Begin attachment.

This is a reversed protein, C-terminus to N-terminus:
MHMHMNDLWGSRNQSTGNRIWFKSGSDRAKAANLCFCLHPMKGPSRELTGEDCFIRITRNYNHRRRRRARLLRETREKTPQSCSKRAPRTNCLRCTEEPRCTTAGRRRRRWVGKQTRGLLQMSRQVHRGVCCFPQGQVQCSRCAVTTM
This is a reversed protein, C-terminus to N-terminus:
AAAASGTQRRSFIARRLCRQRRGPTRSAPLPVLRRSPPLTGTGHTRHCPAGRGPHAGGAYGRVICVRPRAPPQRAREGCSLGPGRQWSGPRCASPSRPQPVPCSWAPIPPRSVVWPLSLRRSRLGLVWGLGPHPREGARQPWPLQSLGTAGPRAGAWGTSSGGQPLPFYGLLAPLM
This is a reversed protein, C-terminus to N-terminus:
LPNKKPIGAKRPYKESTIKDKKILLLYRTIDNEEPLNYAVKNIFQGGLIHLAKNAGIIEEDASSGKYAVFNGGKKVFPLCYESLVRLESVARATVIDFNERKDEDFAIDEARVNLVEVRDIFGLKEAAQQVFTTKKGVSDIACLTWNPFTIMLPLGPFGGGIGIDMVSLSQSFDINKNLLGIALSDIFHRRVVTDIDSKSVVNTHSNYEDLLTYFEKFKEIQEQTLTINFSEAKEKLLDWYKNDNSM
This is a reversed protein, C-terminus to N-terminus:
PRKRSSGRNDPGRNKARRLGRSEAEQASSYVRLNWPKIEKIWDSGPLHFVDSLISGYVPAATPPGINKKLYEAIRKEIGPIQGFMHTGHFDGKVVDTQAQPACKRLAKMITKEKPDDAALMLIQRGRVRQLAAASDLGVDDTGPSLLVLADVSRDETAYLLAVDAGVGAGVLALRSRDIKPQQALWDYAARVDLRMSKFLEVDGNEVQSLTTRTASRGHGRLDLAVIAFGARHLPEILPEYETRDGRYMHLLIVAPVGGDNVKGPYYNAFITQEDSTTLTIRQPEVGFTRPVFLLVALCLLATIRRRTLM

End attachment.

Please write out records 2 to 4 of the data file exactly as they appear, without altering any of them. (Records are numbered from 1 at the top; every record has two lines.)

This is a reversed protein, C-terminus to N-terminus:
AAAASGTQRRSFIARRLCRQRRGPTRSAPLPVLRRSPPLTGTGHTRHCPAGRGPHAGGAYGRVICVRPRAPPQRAREGCSLGPGRQWSGPRCASPSRPQPVPCSWAPIPPRSVVWPLSLRRSRLGLVWGLGPHPREGARQPWPLQSLGTAGPRAGAWGTSSGGQPLPFYGLLAPLM
This is a reversed protein, C-terminus to N-terminus:
LPNKKPIGAKRPYKESTIKDKKILLLYRTIDNEEPLNYAVKNIFQGGLIHLAKNAGIIEEDASSGKYAVFNGGKKVFPLCYESLVRLESVARATVIDFNERKDEDFAIDEARVNLVEVRDIFGLKEAAQQVFTTKKGVSDIACLTWNPFTIMLPLGPFGGGIGIDMVSLSQSFDINKNLLGIALSDIFHRRVVTDIDSKSVVNTHSNYEDLLTYFEKFKEIQEQTLTINFSEAKEKLLDWYKNDNSM
This is a reversed protein, C-terminus to N-terminus:
PRKRSSGRNDPGRNKARRLGRSEAEQASSYVRLNWPKIEKIWDSGPLHFVDSLISGYVPAATPPGINKKLYEAIRKEIGPIQGFMHTGHFDGKVVDTQAQPACKRLAKMITKEKPDDAALMLIQRGRVRQLAAASDLGVDDTGPSLLVLADVSRDETAYLLAVDAGVGAGVLALRSRDIKPQQALWDYAARVDLRMSKFLEVDGNEVQSLTTRTASRGHGRLDLAVIAFGARHLPEILPEYETRDGRYMHLLIVAPVGGDNVKGPYYNAFITQEDSTTLTIRQPEVGFTRPVFLLVALCLLATIRRRTLM